“Why” is a very useful word. It opens many doors in the mind and it’s easy to spell so there’s another benefit. First, though tends to come “When”. “When can we go out to play, have a cake, arrive at grannies , get my new toy “etc. . Finally the toy arrives and the child pounces on it with eager anticipation, playing with it feverishly before dropping it as the wind of curiosity takes her mind in another direction. Her parents are nonplussed. Why, they say, did she play with it for such a short time and then drop it. It is an adult question. The child is already somewhere else playing in another situation.
Later come the first of the Why questions, “Why do elephants have trunks” or some other practical question formed on a whimsy of curiosity. These early questions are normally easy to answer either with, “lets look it up on Google” or the correct answer if you know it already.Later the questions become more obscure. “Why do angels have wings” I was once asked. “So they don’t fall off the clouds” I answered and my daughter nodded solemnly as she digested this information. If you’re lucky it stops there but sometimes they will continue probing with “Why do they sit on clouds” . The child is just seeking to acquire some certainty about a question which perplexed her. We don’t have the answers to this or many questions not posed in a car maintenance manual but luckily her attention is soon drawn away by some other event and she lets us off the hook.
For us the question remains. Why do they sit on clouds, are there any angels, are there any certainties apart from death and taxes. I have no idea. All I do know is that life spans out in many shapes and situations and the common theme of them all is that they examine our characters. Will we bend or break.Will loyalty triumph over self preservation. Will I have the patience to think long-term when I want so many things now and hang the consequences.
Such is the lack of certainty in this modern world over the nature of faith, family and employment that we are all threatened by a deep sea of doubt. Sometimes we try the car manual approach and sit there reading “Six easy steps to Success” or “Cooking made Simple” and if the skill is small enough there is an excellent chance of us mastering it and feeling the better for it. Then comes the deeper questions. Sometimes one sex questions the value of the other thinking that moral worth and weakness are more likely to reside in one or other of the sexes rather than both. It’s part of blaming others for not coping with ourselves. For most of us, now living in a world of fewer certainties than existed when we worked closer to the land, this uncertainty about the nature of life and our place in it runs as an implicit query in many conversations. Lets be honest, I don’t have the answer to these questions either, and nor do you. What I do know is that, in the glance of an eye or a smile across a table we are not alone in this mystery.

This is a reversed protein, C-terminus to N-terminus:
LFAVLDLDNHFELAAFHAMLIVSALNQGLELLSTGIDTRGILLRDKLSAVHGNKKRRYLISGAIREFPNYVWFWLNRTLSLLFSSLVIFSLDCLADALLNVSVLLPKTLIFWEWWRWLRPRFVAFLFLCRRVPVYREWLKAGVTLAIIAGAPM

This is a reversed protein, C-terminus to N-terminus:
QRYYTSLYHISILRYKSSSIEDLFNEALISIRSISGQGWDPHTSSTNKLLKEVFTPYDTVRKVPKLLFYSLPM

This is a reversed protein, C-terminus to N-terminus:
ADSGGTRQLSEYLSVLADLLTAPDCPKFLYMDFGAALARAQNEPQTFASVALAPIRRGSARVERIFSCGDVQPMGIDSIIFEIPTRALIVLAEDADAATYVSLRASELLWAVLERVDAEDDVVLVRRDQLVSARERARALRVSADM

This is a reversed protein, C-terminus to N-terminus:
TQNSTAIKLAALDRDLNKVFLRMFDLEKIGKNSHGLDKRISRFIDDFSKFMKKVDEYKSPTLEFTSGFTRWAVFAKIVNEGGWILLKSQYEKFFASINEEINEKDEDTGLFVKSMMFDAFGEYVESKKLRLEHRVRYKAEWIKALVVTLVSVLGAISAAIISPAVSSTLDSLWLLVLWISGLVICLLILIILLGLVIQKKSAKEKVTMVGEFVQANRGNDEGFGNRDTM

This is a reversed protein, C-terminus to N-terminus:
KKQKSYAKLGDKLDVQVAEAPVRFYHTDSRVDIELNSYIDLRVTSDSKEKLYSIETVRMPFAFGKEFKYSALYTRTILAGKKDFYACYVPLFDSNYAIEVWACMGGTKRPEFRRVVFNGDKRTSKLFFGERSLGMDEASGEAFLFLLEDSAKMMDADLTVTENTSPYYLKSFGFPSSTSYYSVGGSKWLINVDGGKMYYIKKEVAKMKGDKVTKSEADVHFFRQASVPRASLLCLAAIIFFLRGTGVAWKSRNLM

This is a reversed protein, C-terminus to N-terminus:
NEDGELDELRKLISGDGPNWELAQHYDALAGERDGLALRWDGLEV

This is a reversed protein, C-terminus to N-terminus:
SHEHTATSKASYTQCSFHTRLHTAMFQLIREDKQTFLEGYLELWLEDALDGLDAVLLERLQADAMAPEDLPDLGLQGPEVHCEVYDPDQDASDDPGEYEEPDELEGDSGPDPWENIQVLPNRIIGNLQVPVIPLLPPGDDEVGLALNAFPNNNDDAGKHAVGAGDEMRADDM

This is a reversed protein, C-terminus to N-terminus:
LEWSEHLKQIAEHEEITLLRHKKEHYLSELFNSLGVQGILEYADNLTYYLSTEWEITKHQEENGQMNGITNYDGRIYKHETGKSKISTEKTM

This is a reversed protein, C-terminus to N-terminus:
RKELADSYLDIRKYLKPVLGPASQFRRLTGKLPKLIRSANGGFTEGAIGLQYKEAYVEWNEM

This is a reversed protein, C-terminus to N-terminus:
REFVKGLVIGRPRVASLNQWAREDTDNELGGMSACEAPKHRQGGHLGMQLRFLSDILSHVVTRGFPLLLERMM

Often we shake our heads at the antics of those around us, ignoring our own . We swim in a sea of doubt. Sometimes it can get rough and we feel ourselves drowning and unable to cope. It is the smile or the glance of an eye which helps us. I have no answer to whats going on, I am a simple man made complex by curiosity. I do know that, in the sharing of it, the burden becomes easier to deal with and sometimes, and for no reason at all. the sun will come up and thank us for our perseverance.
I don’t have any answers but I do have observations. Most of them relate to the courage and wisdom of those who have seen things through, and the promise of those yet to experience them. The power that forgiving others brings to accepting our own failures. The blessing to be had when the noise of the world around us falls away and a sense of peace and understanding unattached to the moment settles on our spirits. Sometimes when the horrors within ourselves or between people or nations reach boiling point I think of the line from a poem. “We must love one another or die”. It is something I remember every day.